Lavinia Ndinangoye (32) is a rheumatic heart disease RHD ambassador and a serving board member of Global ARCH, an international organisation that advocates for people living with heart conditions.
Originally from Okathitu-B in the Omusati region, she currently lives in Ondangwa, where she works as a nurse at the Oluno Correctional Facility.
A nurse, a correctional officer, an RHD ambassador, a musician (Sr. Lavinia Asher is her stage name), a mother and a board member for Global ARCH, here is her story.
I was diagnosed with RHD in 1998 and have been living with the condition since then. RHD is a condition where the heart valves are damaged by rheumatic fever. The damage happens as a result of an untreated or under-treated streptococcal infection such as a sore throat.
After completing my matric in 2005 at Gabriel Taapopi Senior Secondary School, I took up a nursing course at the National Health Training Centre and joined the nursing profession in 2007. In 2010, I underwent an open-heart surgery at the Panorama Medi Clinic, Cape Town, South Africa. The operation was a success – even though there may be a need for another in the near future.
I took up my career as a nurse in the health ministry and later applied for a nursing post within the Namibian Correctional Service in 2014. I took the challenge with no hope to be short-listed for that post because of my condition. I was called for the interview – and surprisingly, I made it.
In 2018, I was sent for the basic orientation-training course at Lucious Sumbwanyambe Mahoto Correctional Service training college, where I was limited from doing most of the physical activities that could strain the heart.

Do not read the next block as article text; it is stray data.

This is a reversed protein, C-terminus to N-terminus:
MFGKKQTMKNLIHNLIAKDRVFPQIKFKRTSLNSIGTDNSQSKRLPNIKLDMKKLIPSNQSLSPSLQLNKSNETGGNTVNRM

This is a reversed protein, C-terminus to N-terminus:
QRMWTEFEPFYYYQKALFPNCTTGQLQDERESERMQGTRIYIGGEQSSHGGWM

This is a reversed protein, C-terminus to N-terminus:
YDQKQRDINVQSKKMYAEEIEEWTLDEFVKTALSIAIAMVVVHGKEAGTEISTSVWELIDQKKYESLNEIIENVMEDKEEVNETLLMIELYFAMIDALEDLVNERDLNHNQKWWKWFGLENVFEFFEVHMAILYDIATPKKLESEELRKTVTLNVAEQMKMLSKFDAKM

When I took up a singing career in 2018 (I have two albums, a single and currently busy with my next album), I felt there was a need to advocate or create awareness for RHD in my community.
So, I organised an RHD awareness campaign in May 2019 at the Oluno Community Hall, Ondangwa. My first Gospel album was launched at the event, with the assistance of my family and friends under God-Reign Gospel Production. The event was a success and I was inspired to do more.
In September of the same year, I took the campaign to Tsumeb, where I launched a campaign single, titled 'Get back your confidence', dedicated to all heart warriors around the globe, and an awareness message to healthcare providers to prevent rheumatic fever.
All events were hosted under the theme 'RHD is not disability'. This initiative has earned me an appointment as an RHD ambassador and a serving board member of the Global Alliance for Rheumatic and Congenital Hearts (Global ARCH) early this year.
In my spare time, I enjoy writing my songs, gardening, decorating, cooking or baking, playing with my two wonderful children (a son and a daughter) and admiring the beauty of nature. I would like to get musical instruments for my production company, God-Reign Gospel Production, so I can be helpful to other upcoming artists. I love a live band when performing, because it makes you feel and enjoy the taste of the music.
My dream is to one day be assured that World Heart Day will be recognised in the health ministry’s health calendar – just like other chronic diseases such as HIV/AIDS, Malaria and TB. I desire to see the challenges of people living with a heart defect addressed, and an improved database-monitoring tool for their lifelong care.
People need to understand that RHD or any other heart disease can ruin people’s dreams/careers, and understand that RHD can be prevented and managed. The community needs to know that those who are living with RHD or any other heart defects have the right to live a normal life and not to be stigmatised or discriminated against.
I am grateful to the Namibia Correctional Service for employing me despite my condition, and they are not judgemental despite the working environment being so rough – and most of all, I appreciate their moral support. Working with people is not an easy task, worse if those people are offenders. I wish other organisations can learn from the good example set by them.
I wish to continue running the project, as it aims to encourage people living with RHD – not to allow the community to look down on them. They can effectively pursue their dreams with caution, and educate their families and communities about living positively with heart defects.
Everyone needs to better understand the condition of their loved ones in order to take necessary precautions, and should avoid victimising and stigmatising victims intentionally or unintentionally. It is worth concluding that RHD is preventable.